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Publication Details

Sexual life stages and temperature dependent morphological changes allow cryptic occurrence of the Florida red tide dinoflagellates Karenia brevis

Author(s): Persson, A.; B.C. Smith; S. Morton; A. Shuler; G.H. Wikfors

NCCOS Center: CCEHBR (http://coastalscience.noaa.gov/about/centers/ccehbr)

Publication Type: Journal Article

Journal Title: Harmful Algae

Date of Publication: 2013

Reference Information: 30 1-9

Keywords: behavior; bloom cryptic; cyst; donoflagellate; gamete; Karenia brevis; mating; morphology; zygote

Abstract: Karenia brevis, the Florida red tide dinoflagellate, has been studied extensively, but very little attention has been paid to its sexual life cycle. We found that the life cycle of K. brevis is heterothallic, most probably not resting cyst-producing, but with life stages of different morphology. The isogamous gametes were slightly smaller than vegetative cells and not as broad and flat. The late zygote was yellow- brown in appearance with a thicker wall and more rounded shape lacking carina. Pellicle cysts of these zygotes closely resembled the few earlier descriptions of ‘‘possible cysts’’ of the species. In addition, temperature-dependent, morphological changes and pellicle-cyst formation were observed. Cells placed in the cold (15 8C) formed spherical, thin-walled pellicle cysts that germinated into cells that were round in cross-section and longer than wide – so morphologically different from vegetative cells that they would not be correctly identified if encountered in field samples. Cells grown at 25 8C were wider and flatter than cells grown at 20 8C. Cells warmed from cold conditions became flat and wide within hours, returning to the typical shape. Also the morphological differences between sexual life stages were large enough to allow misidentification and cryptic occurrence of K. brevis. The cell shape of K. brevis was not fixed, but could vary from very wide and flat to elongate with rounded cross-section in the same culture of clonal cells and in the same cells within a short time (hours). In addition to the culture studies, sediment samples from a Karenia ‘‘hot spot’’ area were concentrated, and the dinoflagellate cyst fraction was investigated for resting cysts. Cysts were not found, and Karenia cells did not germinate from slurry cultures of the concentrated cyst fraction.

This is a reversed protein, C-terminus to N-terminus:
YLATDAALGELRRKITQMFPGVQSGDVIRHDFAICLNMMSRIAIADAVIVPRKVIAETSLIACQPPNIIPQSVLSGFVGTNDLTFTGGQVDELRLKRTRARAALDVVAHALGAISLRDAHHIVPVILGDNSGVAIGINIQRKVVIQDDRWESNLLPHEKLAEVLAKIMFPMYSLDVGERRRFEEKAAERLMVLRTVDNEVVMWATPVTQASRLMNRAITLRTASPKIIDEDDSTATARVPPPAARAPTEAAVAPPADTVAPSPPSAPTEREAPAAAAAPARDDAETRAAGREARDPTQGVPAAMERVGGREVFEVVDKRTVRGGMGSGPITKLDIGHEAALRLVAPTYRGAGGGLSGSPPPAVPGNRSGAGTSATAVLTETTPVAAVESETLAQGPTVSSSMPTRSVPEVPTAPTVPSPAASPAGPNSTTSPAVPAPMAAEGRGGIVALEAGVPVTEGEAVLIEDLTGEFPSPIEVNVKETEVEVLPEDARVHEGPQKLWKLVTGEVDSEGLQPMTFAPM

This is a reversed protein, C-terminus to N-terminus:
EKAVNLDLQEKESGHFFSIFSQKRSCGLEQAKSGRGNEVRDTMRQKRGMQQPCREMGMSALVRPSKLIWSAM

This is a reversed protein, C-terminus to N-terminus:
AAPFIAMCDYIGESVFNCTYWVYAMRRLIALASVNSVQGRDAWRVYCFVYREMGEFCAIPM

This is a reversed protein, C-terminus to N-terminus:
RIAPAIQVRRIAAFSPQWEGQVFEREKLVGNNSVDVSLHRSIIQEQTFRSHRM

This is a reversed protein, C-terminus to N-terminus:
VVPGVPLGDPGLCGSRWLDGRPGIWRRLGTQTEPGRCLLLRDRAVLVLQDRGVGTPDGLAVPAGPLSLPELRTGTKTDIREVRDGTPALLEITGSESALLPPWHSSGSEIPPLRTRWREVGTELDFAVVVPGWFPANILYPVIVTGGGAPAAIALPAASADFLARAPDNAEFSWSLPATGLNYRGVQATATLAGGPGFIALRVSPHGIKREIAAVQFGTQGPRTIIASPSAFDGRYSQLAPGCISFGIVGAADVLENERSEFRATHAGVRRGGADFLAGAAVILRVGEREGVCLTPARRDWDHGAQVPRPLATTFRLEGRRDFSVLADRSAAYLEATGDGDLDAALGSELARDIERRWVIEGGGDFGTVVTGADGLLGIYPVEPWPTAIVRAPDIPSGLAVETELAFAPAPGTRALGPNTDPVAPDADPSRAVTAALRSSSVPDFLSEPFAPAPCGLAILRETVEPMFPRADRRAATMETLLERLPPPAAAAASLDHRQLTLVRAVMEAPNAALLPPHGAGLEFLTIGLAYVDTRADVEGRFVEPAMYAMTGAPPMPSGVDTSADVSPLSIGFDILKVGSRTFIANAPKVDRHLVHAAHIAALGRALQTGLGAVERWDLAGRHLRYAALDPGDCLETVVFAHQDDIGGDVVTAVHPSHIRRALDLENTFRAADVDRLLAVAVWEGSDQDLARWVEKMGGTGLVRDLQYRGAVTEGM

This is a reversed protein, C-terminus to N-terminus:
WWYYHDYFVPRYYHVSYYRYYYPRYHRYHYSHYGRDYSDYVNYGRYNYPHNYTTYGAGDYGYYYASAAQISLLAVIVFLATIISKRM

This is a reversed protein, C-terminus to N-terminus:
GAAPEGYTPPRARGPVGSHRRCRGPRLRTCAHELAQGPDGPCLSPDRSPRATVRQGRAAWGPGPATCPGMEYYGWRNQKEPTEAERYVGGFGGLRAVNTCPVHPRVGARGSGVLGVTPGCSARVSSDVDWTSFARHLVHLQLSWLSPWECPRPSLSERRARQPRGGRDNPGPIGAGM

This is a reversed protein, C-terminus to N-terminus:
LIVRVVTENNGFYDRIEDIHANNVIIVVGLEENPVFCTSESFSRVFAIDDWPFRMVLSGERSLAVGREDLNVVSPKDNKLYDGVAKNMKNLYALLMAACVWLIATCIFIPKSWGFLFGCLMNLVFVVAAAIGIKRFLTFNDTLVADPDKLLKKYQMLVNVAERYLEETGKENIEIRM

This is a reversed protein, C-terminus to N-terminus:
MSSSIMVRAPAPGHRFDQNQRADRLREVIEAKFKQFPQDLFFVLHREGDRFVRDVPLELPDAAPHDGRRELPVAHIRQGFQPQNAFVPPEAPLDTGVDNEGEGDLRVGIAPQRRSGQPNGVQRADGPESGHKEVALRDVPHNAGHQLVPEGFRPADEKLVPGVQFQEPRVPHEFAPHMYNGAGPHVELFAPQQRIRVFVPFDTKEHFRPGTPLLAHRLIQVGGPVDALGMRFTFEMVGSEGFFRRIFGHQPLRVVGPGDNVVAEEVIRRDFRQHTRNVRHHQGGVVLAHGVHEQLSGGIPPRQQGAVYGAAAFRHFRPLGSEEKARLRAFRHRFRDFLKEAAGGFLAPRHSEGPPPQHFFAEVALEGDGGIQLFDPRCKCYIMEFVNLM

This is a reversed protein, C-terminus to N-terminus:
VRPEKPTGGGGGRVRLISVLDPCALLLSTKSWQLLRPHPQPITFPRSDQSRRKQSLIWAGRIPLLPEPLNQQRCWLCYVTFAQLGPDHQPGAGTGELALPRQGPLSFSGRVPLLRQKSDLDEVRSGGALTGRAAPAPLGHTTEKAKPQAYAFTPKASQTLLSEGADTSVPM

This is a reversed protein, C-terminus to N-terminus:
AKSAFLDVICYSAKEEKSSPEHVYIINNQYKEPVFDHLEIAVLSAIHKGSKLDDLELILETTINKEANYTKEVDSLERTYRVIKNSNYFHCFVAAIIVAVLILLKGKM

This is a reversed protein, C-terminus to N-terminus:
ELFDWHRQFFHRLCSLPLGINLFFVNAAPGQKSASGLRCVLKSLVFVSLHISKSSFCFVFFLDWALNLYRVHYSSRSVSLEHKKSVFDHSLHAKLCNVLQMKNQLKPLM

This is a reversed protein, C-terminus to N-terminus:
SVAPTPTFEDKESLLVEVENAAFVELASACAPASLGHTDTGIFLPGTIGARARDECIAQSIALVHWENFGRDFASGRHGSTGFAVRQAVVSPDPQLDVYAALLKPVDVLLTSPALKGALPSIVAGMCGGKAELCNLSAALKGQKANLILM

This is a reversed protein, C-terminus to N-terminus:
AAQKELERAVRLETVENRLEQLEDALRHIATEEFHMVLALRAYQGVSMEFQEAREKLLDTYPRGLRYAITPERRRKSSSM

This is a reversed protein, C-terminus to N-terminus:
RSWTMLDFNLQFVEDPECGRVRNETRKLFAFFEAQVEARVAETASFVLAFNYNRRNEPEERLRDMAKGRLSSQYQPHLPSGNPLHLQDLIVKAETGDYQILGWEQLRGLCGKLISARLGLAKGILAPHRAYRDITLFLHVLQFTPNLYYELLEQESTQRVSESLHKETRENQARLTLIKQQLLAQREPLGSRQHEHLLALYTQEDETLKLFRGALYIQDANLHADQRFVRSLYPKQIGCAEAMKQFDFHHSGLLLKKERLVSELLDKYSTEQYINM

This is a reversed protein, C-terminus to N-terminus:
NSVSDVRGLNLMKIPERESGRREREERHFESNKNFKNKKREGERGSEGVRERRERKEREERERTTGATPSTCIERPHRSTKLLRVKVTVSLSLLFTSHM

Availability: Steve.Morton@noaa.gov